By the way, do you know the first time Paul performed "Blackbird" to an audience?   It was the day Linda moved into Cavendish.    Paul opened the window to his house and called out to the girls waiting outside the gate, asking if they were still there.    They were, and he played to them, in the darkness "Blackbird" to see what they thought of it.  


  1. The story I always heard was evening more far-fetched than all of this was Paul had been speaking to Diana Ross she was very upset and wanted to leave the group The Supremes so in England they call women Birds Diana being a blackbird who sings telling her to take these broken wings and Learn to Fly I read it in one of the books and I have that that's what he was thinking at that time it's hard to know now because he's had to recall so many things and he is older I know the concert for George I specifically heard him say that he and George were playing ukuleles one day out in the front of George's yard and I came out with this song and then he started to play something which made me feel as if he may have written the song Something or had a lot to do with it but probably just let George have it I listened and watch the video a few times to make sure that he said it he's not the type that would take a song Back from somebody who has earned it so it might have just been a slip but he did say it the word I meant himself so who knows it's a beautiful song and it can be taken many ways as many Beatles songs have been a man broke into John Lennon's property they found him sleeping and hiding in the bushes and brought him out they brought him to John they have it on film they asked him what was going on he said he wanted to know how you knew what was going on in his head that all the songs seem to be written for him personally John continued to tell the man I write songs for myself and what goes on in my life but if it helps you or anybody else that's all good for you Danny off at the man something to eat asked him if he was hungry and had him come in and eat with them the songs meant different things to every person there are so many different stories too many to count of why this was written who wrote it what it was about I know Paul wrote I'll follow the sun when he was 14 that is fact there are a few that I know that are fact but mostly it is hard to figure out what is truth and what is Mystery anyway that's a completely different story I heard of the Blackbird song sorry to confuse you more this was a very good question and I love the fact that you brought it up

  2. I have an even stranger version supposedly in 1968 Paul had been at a party with Diana Ross she was very upset that the group The Supremes were breaking up and obviously in England women are called Birds so blackbird singing in the dead of night take these broken wings and Learn to Fly because Paul had told her she would probably do better on her own something to that effect I do not have that book anymore I would love to cross-reference that I know I did read it and then according to that book that is where he got it from but they are always changing their stories to either make them more interesting or to include more people John Lennon once had gotten broken into they found a man walking around in his yard and brought him to John there is film of this and John is asking him questions like why are you at my house and the man tells him that he wanted to know if John had been writing all those songs for him personally which one replies well no most songs I write about myself or I write about people that are around me the man even says the song Hey Jude and John immediately says well that's Paul but it's also about me or you or anybody so John is basically saying that whatever way you interpret any of their songs as long as it makes you feel good or better or change you for the good then it's all right then he invites the man in to have breakfast water guy I wish I was there anyway that's the story I got for blackbird I do know for a fact that Paul wrote I'll follow the sun when he was 14 and that there are suggestions if you watched the concert for George that Paul made have written the song Something because he has a ukulele in his hand and steps up to the microphone talking about a story of him and George sitting in front of George's house in the yard playing ukuleles and he specifically says then I started to play this I played it back a few times because I wanted to make sure it sounds as if Paul had something to do with writing the song Something but probably like John or Paul did a lot he probably said you can finish it or you can have it if George said I really like that bit that's the way they were you can check it yourself the concert for George where Paul sings something with the ukulele listen to his little speech before you will hear him say I he may not have even recognize that he said it and he would not be the type to brag and act as if it was his song they would never do that to each other this is a very good story and I have never heard any of this maybe this story got around they showed up and he did not want to disappoint them so he decided to change the story a little who knows the man is 75 usually what I will do is read several books and cross reference to figure out which books say the same things so I can figure out what was probably the truth and which parts were fiction some books are crap and some very well written by people who were actually there it has been so long sometimes even they have to be reminded of what they said sorry to confuse you more but I really like the story and thought I would add my little to bits on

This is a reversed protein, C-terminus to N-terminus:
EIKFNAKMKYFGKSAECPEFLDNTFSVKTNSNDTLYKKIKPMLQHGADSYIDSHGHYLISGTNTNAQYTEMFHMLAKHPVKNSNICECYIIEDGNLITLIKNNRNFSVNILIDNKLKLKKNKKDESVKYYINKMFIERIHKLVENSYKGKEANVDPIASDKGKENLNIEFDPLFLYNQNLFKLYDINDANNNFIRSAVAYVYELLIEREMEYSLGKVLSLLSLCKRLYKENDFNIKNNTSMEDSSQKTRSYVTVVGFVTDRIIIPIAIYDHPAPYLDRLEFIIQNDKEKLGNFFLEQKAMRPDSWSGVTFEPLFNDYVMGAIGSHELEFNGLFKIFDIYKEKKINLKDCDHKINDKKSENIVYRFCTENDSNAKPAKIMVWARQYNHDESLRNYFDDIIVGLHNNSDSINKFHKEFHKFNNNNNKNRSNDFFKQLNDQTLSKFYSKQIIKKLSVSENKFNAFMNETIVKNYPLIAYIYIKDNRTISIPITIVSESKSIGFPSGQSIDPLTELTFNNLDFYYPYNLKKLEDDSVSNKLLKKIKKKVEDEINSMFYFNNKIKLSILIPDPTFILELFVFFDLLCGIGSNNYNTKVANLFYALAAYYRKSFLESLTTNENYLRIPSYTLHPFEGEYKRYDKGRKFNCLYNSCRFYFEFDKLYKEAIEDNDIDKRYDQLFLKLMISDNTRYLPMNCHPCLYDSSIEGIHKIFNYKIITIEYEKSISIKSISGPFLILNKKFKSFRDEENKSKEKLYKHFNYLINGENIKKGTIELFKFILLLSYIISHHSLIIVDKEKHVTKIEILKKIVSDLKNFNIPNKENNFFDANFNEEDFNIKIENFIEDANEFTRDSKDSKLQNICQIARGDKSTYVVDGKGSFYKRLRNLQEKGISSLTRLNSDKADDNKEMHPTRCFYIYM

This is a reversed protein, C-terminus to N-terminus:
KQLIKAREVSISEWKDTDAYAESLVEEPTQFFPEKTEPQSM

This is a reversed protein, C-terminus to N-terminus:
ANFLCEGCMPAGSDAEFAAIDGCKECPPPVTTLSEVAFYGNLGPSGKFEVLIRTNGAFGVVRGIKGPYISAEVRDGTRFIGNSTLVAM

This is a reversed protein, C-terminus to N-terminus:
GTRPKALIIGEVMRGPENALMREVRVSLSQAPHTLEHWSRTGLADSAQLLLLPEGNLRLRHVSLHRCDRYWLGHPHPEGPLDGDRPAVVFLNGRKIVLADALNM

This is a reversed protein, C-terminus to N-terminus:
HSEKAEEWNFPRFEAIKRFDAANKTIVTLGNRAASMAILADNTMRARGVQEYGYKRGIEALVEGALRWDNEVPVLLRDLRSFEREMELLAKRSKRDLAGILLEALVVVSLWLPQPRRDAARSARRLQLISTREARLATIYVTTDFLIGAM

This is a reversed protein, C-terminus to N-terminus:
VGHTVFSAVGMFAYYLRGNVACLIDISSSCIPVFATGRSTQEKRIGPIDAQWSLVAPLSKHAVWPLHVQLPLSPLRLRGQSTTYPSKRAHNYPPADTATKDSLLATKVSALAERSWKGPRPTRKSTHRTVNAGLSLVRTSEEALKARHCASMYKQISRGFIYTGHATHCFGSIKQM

3. The 'Edie' version you mention re: Angie McCartney is the take of the song that Paul performed at Abbey Road from Wings days - I think around 1974. It first appeared on the bootleg album "Watching Rainbows".